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Polesworth Group 32 Station Road Good

Reports


Inspection carried out on 10 January 2020

During a routine inspection

About the service

The service is a care home operated by Polesworth Group Homes; a provider of support for people with learning disabilities. The service, 32 Station Road, provides personal care and accommodation for up to seven people. The home has two floors, with a communal lounge, dining area and conservatory. There were shared bathroom facilities. At the time of our inspection there were seven people living at 32 Station Road.

People’s experience of using this service and what we found

People were relaxed and happy in the company of staff. People felt settled and secure living at the home. People had enough activities to do. Staff demonstrated a kind, caring and personalised approach toward people and gave support when needed.

Risks had been identified and were well managed by staff who knew people well. Risk management plans gave staff information they needed to reduce risks of harm or injury to people.

Staff were trained and offered opportunities to develop their skills and knowledge. Staff used equipment, such as hoists to transfer people, in a safe way.

People had their prescribed medicines available to them and were supported with these by trained staff. Records showed people received their medicines when needed.

People had choices about drinks and what they ate for their meals and their nutritional needs were met. Staff understood the importance of promoting people’s independence whenever possible.

The home was well-maintained and good level of cleanliness reduced risks of cross infection.

The provider was taking into consideration the principles and values that underpin Registering the Right Support and other best practice guidance for the accommodation of people with learning disabilities. This ensures that people who use the service can live as full a life as possible and achieve the best possible outcomes. The principles reflect the need for people with learning disabilities and/or autism to live meaningful lives that include control, choice, and independence. People using the service received planned and co-ordinated person-centred support that was appropriate and inclusive for them.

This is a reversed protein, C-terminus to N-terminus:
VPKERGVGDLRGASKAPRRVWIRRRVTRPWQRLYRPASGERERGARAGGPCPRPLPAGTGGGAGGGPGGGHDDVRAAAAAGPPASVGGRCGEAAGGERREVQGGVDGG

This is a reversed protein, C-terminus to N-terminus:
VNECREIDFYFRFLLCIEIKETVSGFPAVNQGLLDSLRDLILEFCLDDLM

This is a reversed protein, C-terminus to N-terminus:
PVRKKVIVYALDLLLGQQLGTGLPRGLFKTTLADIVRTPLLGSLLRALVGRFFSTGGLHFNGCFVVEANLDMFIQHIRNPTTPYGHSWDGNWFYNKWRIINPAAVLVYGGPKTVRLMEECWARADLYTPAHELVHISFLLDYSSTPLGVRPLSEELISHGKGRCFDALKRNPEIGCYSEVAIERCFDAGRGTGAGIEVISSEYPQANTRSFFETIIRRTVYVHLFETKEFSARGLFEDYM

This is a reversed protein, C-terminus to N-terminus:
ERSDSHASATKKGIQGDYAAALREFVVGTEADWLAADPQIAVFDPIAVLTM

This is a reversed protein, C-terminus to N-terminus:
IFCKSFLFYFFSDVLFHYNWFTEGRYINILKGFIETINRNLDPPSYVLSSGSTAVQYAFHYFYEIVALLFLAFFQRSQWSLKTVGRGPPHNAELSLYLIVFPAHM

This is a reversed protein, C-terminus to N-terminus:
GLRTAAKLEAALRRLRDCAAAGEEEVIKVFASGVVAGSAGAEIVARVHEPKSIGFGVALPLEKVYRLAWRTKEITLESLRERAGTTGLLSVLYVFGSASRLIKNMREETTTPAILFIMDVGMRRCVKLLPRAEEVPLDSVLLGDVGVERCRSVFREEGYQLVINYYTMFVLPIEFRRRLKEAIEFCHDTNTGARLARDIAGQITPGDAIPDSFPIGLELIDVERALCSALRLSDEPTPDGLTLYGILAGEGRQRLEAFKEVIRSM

Staff understood the importance of giving people choices. People were supported to have maximum choice and control of their lives and staff supported them in the least restrictive way possible and in their best interests; the policies and systems in the service supported this practice.

People’s needs were assessed, and information was used to form personalised plans of care.

There were enough staff on shift to meet people’s needs. Staff were recruited in a safe way.

Staff ensured people were happy with the care and support they received. The provider displayed their complaints policy.

There were processes to audit the quality and safety of the service and where these identified the need for improvements, these were quickly acted on.

For more details, please see the full report which is on the CQC website at www.cqc.org.uk

Rating at the last inspection

The last rating for this service was Requires Improvement (published 17 January 2019).

Why we inspected

This was a planned inspection based on the rating of the last inspection.

Follow up

We will continue to monitor information we receive about the service until we return to visit as per our inspection programme. If any concerning information is received, we may inspect sooner.

Inspection carried out on 17 December 2018

During a routine inspection

We inspected this service on 17 December 2018. The inspection was unannounced and carried out by one inspector and an expert by experience.

The service is a ‘care home’ operated by Polesworth Group Homes; a non-profit and independent provider of support for people with learning disabilities. The service, 32 Station Road, is one of eight services provided by Polesworth Group Homes Limited. The service provides accommodation with personal care for up to seven adults living with a learning disability and complex health care conditions. People in residential care homes receive accommodation and personal care as a single package under one contractual agreement. CQC regulates both the premises and the care provided, and both were looked at during this inspection. At the time of our inspection visit, there were seven people living at the home.

The care service has been developed and designed in line with the values that underpin the Registering the Right Support and other best practice guidance. These values include choice, promotion of independence and inclusion. People with learning disabilities and autism using the service can live as ordinary a life as any citizen.